Programmable Header Parser based on B-FSM technology
Original Publication Date: 2005-Feb-10
Included in the Prior Art Database: 2005-Feb-10
A programmable header parser is proposed that exploits the ability of the B-FSM technology to support wide input and output vectors.
Programmable Header Parser based on B -FSM technology
One of the key features of the BaRT-based FSM (B-FSM) technology as described in
 is its ability to support very wide input and output vectors. This means that "walking through the state transition diagram" (i.e., selection of a state transition in any given current state) can be based on a relatively large number of input bits (e.g., 32 bits or more) while at the same time a large output vector (e.g., 16 bytes) can be associated with each state transition, which will be generated as output when the given state transition is "executed". The proposed idea exploits this feature of the B-FSM technology to create a very efficient and fast programmable header parser.
The concept of the B-FSM based programmable header parser is shown in Figure 1. For a detailed description of the B-FSM operation, in particular the "execution" of the state transition rules, testing conditions, generating output/control signals, programming of the state diagrams, etc., is referred to .
The header data is received over the input bus in sequence. The width of the input bus is assumed to be at least 32 bits but can also be 64 or 128 bits. A selected (multiplexed) portion of the input is provided directly to the B-FSM engine. This allows the B-FSM engine to select a state transition (i.e., to walk through the state transition diagram) based on selected portions of the input vector (i.e., header data). Selected (multiplexed) portions of the input vector can also be stored in a set of input registers which can be tested by the B-FSM engine if needed (typically at some later stage during the processing). A short pipeline is used to "delay" the input a few cycles which allows the B-FSM to determine the type of processing to be applied on the input. There are several types of processing possible, including performing a checksum calculation, storing selected portions of the input vector in selected output registers (on selected bit positions), loading selected portions/fields of the input vector in a counter. The result of the checksum calculation as well as counter related status (e.g., reached zero - in case of a downcounter), is also provided to the B-FSM engine as input.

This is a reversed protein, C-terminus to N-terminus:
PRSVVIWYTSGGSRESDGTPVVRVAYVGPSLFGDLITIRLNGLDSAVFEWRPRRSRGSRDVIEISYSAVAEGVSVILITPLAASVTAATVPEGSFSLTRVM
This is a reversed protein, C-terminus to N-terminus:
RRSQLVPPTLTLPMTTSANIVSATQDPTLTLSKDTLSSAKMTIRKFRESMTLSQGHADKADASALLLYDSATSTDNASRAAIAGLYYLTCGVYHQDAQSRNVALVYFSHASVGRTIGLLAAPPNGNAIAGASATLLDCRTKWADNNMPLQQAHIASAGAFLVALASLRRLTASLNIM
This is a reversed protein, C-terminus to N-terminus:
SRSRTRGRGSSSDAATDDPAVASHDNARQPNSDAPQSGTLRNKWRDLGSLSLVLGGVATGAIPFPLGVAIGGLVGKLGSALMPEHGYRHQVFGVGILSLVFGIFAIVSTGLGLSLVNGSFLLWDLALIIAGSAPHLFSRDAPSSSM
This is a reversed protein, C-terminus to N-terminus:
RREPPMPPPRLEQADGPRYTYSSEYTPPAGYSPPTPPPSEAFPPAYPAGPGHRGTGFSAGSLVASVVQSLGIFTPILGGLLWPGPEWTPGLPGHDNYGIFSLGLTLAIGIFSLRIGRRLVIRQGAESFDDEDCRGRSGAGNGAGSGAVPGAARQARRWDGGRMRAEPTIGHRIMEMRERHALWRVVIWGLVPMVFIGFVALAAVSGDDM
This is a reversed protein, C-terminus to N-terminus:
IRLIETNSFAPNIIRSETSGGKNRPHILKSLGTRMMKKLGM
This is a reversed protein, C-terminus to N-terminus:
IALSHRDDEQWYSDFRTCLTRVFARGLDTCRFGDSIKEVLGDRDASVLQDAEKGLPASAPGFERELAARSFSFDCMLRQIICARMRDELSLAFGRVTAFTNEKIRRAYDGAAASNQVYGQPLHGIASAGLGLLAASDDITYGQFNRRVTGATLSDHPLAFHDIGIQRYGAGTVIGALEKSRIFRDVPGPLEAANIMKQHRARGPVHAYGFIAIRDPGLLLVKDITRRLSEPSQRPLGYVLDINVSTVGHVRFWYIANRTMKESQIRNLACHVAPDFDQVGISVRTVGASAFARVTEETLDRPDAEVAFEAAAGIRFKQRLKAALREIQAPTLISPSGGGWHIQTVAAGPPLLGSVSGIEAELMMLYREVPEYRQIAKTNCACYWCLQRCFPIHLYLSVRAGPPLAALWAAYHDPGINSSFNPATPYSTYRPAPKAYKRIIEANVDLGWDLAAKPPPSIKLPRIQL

This concept will now be explained using a very simple example involving the headers of IPv4 and IPv6 packets. The first four bits (0-3) in the header determine the version, either IPv4 or IPv6 in this case. Because the header structures are different for both versions, this determines the way the first and remaining input vectors containing the header data have to be processed.
The B-FSM based header parser will directly read the version field comprised of the first four bits of the first input vector (through the multiplexer). The remaining portion of the first input vector is stored in the input register(s) as shown in Figure 1. If the version happens to be IPv4, then the various relevant IPv4 header fields will be stored in sele...